As widely forecast, the Reserve Bank cut its key interest rate at yesterday’s October board meeting, setting the cash rate at a new all-time low of 0.75%, down from 1% which was the previous all-time low and again making it clear that it would continue to cut if need be.
In the post-meeting statement Governor Philip Lowe said the bank “is prepared to ease monetary policy further if needed to support sustainable growth in the economy, full employment and the achievement of the inflation target over time.”
Now while he has said that before (for example it was said in his Armidale speech last week and in remarks to a Melbourne business dinner last night and in the minutes of the August and September board meetings), to repeat it when the key interest rate in the economy is only three rate cuts above zero, tells is the central bank is very determined to kick start the economy.
The post-meeting statement (and no doubt the minutes in a fortnight’s time) also show the RBA is still waiting for the Federal government to do more on fiscal policy.
Dr. Lowe also made it clear that low-interest rates are here to stay in Australia for some time yet “It is reasonable to expect that an extended period of low-interest rates will be required in Australia to reach full employment and achieve the inflation target. The Board will continue to monitor developments, including in the labour market.”
The rate cut came after conflicting news on the strength of the key housing sector. First housing approvals continue to fall indicating that investment in dwellings will continue to drag down growth well into 2020. Despite that weakness, national house prices rose strongly in September thanks to big gains in Sydney and Melbourne.
According to CoreLogic figures released on Tuesday, house values in Sydney and Melbourne jumped 1.9% in September, pushing the national measure up 0.9%, the strongest monthly rise since March 2017 as the two rate cuts from the RBA (before yesterday’s cut) boosted demand.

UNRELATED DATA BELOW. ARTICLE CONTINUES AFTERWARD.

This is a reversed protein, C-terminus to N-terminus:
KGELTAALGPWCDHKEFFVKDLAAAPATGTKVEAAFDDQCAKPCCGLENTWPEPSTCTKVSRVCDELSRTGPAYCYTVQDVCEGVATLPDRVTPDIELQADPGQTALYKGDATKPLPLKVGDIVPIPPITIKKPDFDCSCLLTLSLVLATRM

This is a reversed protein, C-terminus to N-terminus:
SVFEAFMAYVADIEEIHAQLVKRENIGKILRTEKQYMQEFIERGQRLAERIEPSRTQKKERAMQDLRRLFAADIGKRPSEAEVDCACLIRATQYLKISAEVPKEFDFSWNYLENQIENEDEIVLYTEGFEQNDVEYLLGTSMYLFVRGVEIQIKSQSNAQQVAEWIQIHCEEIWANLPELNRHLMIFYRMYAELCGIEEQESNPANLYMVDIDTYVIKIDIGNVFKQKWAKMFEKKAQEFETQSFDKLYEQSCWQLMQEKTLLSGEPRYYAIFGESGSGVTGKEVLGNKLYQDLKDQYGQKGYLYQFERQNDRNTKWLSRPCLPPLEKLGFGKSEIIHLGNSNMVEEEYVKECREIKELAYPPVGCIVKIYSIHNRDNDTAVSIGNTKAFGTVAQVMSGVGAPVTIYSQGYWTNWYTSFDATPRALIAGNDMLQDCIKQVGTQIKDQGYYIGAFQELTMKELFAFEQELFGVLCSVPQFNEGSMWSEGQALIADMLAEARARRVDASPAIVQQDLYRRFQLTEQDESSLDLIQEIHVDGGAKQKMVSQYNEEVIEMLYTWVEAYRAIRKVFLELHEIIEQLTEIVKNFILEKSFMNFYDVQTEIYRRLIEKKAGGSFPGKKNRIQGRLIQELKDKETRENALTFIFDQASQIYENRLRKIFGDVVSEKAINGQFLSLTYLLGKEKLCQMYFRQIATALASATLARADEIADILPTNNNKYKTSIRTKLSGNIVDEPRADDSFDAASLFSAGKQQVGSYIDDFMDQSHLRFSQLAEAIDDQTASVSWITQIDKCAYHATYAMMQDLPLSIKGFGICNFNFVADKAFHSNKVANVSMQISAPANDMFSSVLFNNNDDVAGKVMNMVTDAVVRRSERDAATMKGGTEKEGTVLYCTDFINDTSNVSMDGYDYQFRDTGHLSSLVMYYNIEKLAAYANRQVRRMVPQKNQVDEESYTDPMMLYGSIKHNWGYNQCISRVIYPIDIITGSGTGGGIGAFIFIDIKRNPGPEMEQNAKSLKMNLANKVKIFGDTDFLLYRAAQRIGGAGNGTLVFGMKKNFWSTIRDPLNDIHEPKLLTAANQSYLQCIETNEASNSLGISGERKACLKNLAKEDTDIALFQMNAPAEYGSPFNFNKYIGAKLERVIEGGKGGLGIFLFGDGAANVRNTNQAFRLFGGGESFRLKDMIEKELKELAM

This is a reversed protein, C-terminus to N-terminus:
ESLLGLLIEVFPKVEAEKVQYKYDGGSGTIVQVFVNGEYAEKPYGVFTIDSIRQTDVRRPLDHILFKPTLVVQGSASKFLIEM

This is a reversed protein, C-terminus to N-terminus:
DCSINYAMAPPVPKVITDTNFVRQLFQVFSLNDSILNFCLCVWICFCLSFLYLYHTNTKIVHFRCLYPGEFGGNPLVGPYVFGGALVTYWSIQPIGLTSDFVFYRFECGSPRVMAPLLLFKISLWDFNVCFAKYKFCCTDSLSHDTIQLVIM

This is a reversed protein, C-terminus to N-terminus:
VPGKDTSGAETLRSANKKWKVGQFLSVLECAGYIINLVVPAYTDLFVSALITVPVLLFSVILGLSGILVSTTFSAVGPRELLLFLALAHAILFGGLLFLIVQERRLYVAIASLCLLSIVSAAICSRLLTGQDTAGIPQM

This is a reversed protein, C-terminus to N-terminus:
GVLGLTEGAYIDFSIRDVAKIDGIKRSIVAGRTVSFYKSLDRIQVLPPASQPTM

Over the past three months, Sydney house values have lifted by 3.6% although they are still down by 0.9% so far this year.
In Sydney, the median house value is now back over the $900,000 mark, jumping $23,000 alone through September to be $34,000 above its most recent low point in May. Melbourne’s median house value has returned to $729,000, up $20,000 from its recent low point in June.
It has lifted by 3.4% over the quarter but is still 1.9% down through 2019.
But building approvals fell a seasonally adjusted 1.1% in August instead of a small rise forecast by the market, to be down 21.5% in the year to August.
The market had forecast a 2.0% rise in total approvals following a sharp 9.7% drop in July. private housing approvals fell 2.4% in the month in a surprise and are now down 17% in the past year.
Approvals of apartments, units, townhouses rose 3.1% which was nowhere near enough to offset the weakness in private dwellings. Non-private dwelling approvals are now down a seasonally adjusted 28.9% in the year to August which remains the big story from housing, not the surge in prices in Sydney and Melbourne.
Governor Lowe told the real story in his post-meeting statement yesterday when he pointed out:
“There are further signs of a turnaround in established housing markets, especially in Sydney and Melbourne. In contrast, new dwelling activity has weakened and growth in housing credit remains low.”